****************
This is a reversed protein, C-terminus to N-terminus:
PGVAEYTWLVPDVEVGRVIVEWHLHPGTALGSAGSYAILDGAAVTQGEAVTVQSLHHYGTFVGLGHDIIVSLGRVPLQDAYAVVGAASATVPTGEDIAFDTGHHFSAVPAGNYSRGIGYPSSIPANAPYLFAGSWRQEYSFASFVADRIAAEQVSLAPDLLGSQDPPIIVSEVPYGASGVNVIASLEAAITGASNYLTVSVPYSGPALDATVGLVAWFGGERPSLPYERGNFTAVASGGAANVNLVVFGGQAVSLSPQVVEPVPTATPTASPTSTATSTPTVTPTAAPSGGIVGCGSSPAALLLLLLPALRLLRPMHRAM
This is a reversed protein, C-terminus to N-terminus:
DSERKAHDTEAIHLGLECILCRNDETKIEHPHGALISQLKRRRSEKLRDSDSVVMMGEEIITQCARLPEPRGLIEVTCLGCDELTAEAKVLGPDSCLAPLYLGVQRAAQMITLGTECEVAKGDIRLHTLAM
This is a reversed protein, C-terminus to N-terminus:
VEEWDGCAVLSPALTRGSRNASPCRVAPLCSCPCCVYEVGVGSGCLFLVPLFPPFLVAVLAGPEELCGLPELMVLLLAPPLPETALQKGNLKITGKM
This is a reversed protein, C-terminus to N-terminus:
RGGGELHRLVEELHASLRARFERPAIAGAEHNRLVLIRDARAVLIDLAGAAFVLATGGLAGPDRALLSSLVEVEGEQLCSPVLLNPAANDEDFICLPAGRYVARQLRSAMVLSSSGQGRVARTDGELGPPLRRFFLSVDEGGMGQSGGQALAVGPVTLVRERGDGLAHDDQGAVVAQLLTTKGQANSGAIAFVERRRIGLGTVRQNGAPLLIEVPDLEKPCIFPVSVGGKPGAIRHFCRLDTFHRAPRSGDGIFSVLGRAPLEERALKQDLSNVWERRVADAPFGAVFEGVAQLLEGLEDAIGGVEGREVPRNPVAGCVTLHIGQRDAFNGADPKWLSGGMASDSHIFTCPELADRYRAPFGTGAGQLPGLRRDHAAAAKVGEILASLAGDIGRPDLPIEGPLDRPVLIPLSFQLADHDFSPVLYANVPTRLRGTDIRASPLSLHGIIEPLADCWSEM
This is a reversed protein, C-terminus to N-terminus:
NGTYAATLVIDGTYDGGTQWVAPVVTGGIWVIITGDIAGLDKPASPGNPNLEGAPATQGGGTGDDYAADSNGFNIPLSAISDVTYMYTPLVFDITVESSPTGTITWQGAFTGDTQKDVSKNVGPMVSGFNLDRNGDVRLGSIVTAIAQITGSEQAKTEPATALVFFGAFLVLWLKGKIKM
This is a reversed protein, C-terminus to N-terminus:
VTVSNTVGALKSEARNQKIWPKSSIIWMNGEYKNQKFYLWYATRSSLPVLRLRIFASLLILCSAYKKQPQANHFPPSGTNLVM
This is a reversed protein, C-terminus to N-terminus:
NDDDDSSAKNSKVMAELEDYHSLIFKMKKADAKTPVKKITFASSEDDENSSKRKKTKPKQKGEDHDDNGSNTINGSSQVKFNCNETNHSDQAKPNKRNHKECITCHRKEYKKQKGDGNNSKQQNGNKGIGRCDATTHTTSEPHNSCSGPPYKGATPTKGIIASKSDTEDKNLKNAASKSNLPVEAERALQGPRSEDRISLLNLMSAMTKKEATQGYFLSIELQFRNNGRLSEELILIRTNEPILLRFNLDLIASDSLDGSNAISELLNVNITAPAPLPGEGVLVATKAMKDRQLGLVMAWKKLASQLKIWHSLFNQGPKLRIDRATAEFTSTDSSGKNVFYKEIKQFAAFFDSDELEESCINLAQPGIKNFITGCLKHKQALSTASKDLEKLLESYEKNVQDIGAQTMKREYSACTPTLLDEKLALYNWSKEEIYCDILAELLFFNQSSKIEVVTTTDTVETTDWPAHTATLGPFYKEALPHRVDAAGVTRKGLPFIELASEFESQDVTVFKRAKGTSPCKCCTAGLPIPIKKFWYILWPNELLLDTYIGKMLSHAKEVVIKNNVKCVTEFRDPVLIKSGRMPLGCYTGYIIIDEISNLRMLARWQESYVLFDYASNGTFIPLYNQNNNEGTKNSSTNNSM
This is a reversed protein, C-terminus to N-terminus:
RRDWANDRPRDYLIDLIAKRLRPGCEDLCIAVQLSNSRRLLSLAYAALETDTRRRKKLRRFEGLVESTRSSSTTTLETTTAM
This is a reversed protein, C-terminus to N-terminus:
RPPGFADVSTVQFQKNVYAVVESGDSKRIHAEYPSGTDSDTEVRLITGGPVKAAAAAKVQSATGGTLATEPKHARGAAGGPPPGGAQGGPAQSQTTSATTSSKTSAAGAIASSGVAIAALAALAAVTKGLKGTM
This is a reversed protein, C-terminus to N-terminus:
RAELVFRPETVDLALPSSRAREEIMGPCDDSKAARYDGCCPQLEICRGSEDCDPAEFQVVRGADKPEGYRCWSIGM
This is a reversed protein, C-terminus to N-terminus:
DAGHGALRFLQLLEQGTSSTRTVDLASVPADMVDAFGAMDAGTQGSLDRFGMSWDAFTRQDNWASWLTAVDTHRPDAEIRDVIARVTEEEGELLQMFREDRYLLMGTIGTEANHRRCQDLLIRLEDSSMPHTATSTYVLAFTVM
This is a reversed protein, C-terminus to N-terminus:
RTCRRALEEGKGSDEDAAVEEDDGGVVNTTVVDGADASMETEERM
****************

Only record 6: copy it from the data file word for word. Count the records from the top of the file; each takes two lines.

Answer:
This is a reversed protein, C-terminus to N-terminus:
VTVSNTVGALKSEARNQKIWPKSSIIWMNGEYKNQKFYLWYATRSSLPVLRLRIFASLLILCSAYKKQPQANHFPPSGTNLVM